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How Encoding Works in Python

Posted by Aviral Verma on Thu 21 June 2018 in Concepts • 14 min read


We all know that the computer cannot store letters or numbers so we need some kind of mapping from these letters/numbers to bit strings (the only thing a computer can understand). One such known mapping is ASCII. If you're not sure about ASCII and Unicode, read ahead otherwise you can skip to Encoding in Python-2.


There are 95 human readable characters specified in the ASCII table, including the letters A through Z both in upper and lower case, the numbers 0 through 9, a handful of punctuation marks and characters like the dollar symbol, the ampersand and a few others.

Bits Character
01000001 A
01000010 B
01000101 E
01000110 F

Shown above is just a small part of the 128 characters that ASCII has.


How do you write the é in ASCII? You simply cannot because there is no encoding from some é to a bit string in ASCII. Thus the world needed more encoding schemes.
Suppose someone wanted to write a document in Klingon, found that there was no encoding scheme, so just went ahead and invented one. This is how we've ended up with a boat-load of schemes.

Unicode to the rescue

Someone finally had enough and decided to combine all of these encoding schemes into one, which they called Unicode. Unicode contains a repertoire of 137,439 characters covering 146 modern and historic scripts, as well as multiple symbol sets and emoji. It even has a section for Klingon :smile:.
If you want to have a look at just how big Unicode actually is, try googling Ian Albert's Unicode chart. This guy printed the entire unicode chart and ended up with 6 feet X 12 feet of chart.

If it has so many characters then you must be wondering how many bytes does it actually use? None because it is not an encoding scheme
Confused? Well you are supposed to be. Unicode is just a table which contains character points. By this I mean a character point just says 65 for A, 66 for B... It was left to us how we wanted to denote this 65 into computer bits. And so we did.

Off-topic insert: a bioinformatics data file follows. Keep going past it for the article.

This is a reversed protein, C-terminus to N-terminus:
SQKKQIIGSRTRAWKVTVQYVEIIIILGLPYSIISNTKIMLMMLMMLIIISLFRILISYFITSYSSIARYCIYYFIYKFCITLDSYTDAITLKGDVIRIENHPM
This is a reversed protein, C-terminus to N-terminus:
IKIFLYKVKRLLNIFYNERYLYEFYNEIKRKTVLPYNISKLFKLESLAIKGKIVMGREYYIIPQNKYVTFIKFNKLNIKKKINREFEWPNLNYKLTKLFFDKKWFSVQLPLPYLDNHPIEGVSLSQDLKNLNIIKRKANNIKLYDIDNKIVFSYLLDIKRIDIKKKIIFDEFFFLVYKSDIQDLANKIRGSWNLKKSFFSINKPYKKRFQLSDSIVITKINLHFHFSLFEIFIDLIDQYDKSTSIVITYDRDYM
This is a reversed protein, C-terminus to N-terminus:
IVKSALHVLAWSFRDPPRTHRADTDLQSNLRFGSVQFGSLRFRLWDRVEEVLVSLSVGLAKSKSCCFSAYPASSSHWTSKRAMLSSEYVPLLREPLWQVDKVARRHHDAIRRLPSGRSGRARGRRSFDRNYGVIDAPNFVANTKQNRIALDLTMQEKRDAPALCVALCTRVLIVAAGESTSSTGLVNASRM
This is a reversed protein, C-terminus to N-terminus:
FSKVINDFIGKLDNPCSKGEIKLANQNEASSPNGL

These many character points need at least three bytes but since three is awkward, we actually use four bytes. Now if you have just an English file (a file with only English characters) that is encoded using the above unicode scheme, we will actually use four times the space the file is. That is not so nice. To optimize this, there are several ways to encode Unicode code points into bits like UTF-8, UTF-16, UTF-32.I have discussed UTF-8 below.


UTF-8 is a variable length encoding. If a character can be represented using a single byte, then it will be encoded using a single byte only. It has elaborate ways to use the highest bits in a byte to signal how many bytes a character consists of.

character bits
A 01000001
11100011 10000001 10000010

Strings and Encoding in Python-2

We have two types of strings in python type 'str' and type 'unicode'. Python has default encoding set to ASCII (check it using sys.getdefaultencoding()). So if we try to write a unicode string to a file, we get an error:

In [6]:
f = open("test.txt",'w')
s = u'test\u0107'
UnicodeEncodeError                        Traceback (most recent call last)
<ipython-input-6-6c2a70c7683b> in <module>()
      1 f = open("test.txt",'w')
      2 s = u'test\u0107'
----> 3 f.write(s)

UnicodeEncodeError: 'ascii' codec can't encode character u'\u0107' in position 4: ordinal not in range(128)

This is because we can't actually store the unicode character. So how do we solve this? We follow the strategy: Decode early, Use Unicode Everywhere, Encode late.

Note 1: From the codes module, we have an open function where we can specify the required encoding.
Note 2: The CSV module doesn't support unicode, so we have to encode, do our stuff then decode to unicode again.

Summary of problems in Python-2:

  • default Python 2 encoding is 'ascii'
  • not all Python 2 internals support Unicode
  • You can't reliably guess an encoding

Unicode in Python-3

They fixed it!

  • type 'str' is now a type 'unicode' object. Every string is now unicode so no more u'' strings.
  • We have new string types type 'bytes. So encode to bytes and decode to unicode.
  • All built-in modules now support unicode. Now no more encoding and decoding in between of code.
  • open() in python 3 works like Ah! yes Default Encoding is now UTF-8.


  • For computers, text is always some bits which need to be translated into human-readable form.
  • These bits could represent different things according to different encoding schemes, guess (guess should be the last resort) it intelligently.
  • Roughly speaking, the set of all those encoding schemes is called Unicode. But it is not an encoding scheme in itself.
  • We have different ways of going from Unicode to bites, the important one is UTF-8.
  • Python supports Unicode 💖
  • The default encoding in Python-2 is ASCII, don't change it just to run your code.
  • For python portability, every string in Python(3+) is now Unicode. And we have a new type: bytes.

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Keep Calm and Code in Python!

-- Aviral

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